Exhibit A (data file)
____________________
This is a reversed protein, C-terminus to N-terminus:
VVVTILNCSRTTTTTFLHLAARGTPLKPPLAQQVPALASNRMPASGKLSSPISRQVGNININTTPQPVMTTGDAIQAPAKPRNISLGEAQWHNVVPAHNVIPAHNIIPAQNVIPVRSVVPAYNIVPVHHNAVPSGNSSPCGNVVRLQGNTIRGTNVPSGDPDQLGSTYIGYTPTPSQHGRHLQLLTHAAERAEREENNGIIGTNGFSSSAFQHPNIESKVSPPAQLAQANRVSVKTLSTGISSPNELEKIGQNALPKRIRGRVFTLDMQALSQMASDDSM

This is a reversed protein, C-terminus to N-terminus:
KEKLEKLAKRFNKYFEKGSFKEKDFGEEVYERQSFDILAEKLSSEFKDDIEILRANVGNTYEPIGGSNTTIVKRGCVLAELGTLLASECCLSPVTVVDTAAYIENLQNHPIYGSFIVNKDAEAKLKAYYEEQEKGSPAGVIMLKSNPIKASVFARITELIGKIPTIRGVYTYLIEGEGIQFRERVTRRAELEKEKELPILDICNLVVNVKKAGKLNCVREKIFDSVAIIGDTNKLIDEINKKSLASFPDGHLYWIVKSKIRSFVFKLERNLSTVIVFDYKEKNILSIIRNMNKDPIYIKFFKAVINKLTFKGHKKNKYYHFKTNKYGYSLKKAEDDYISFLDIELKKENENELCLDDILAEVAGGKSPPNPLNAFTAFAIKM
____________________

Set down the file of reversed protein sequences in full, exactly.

This is a reversed protein, C-terminus to N-terminus:
VVVTILNCSRTTTTTFLHLAARGTPLKPPLAQQVPALASNRMPASGKLSSPISRQVGNININTTPQPVMTTGDAIQAPAKPRNISLGEAQWHNVVPAHNVIPAHNIIPAQNVIPVRSVVPAYNIVPVHHNAVPSGNSSPCGNVVRLQGNTIRGTNVPSGDPDQLGSTYIGYTPTPSQHGRHLQLLTHAAERAEREENNGIIGTNGFSSSAFQHPNIESKVSPPAQLAQANRVSVKTLSTGISSPNELEKIGQNALPKRIRGRVFTLDMQALSQMASDDSM

This is a reversed protein, C-terminus to N-terminus:
KEKLEKLAKRFNKYFEKGSFKEKDFGEEVYERQSFDILAEKLSSEFKDDIEILRANVGNTYEPIGGSNTTIVKRGCVLAELGTLLASECCLSPVTVVDTAAYIENLQNHPIYGSFIVNKDAEAKLKAYYEEQEKGSPAGVIMLKSNPIKASVFARITELIGKIPTIRGVYTYLIEGEGIQFRERVTRRAELEKEKELPILDICNLVVNVKKAGKLNCVREKIFDSVAIIGDTNKLIDEINKKSLASFPDGHLYWIVKSKIRSFVFKLERNLSTVIVFDYKEKNILSIIRNMNKDPIYIKFFKAVINKLTFKGHKKNKYYHFKTNKYGYSLKKAEDDYISFLDIELKKENENELCLDDILAEVAGGKSPPNPLNAFTAFAIKM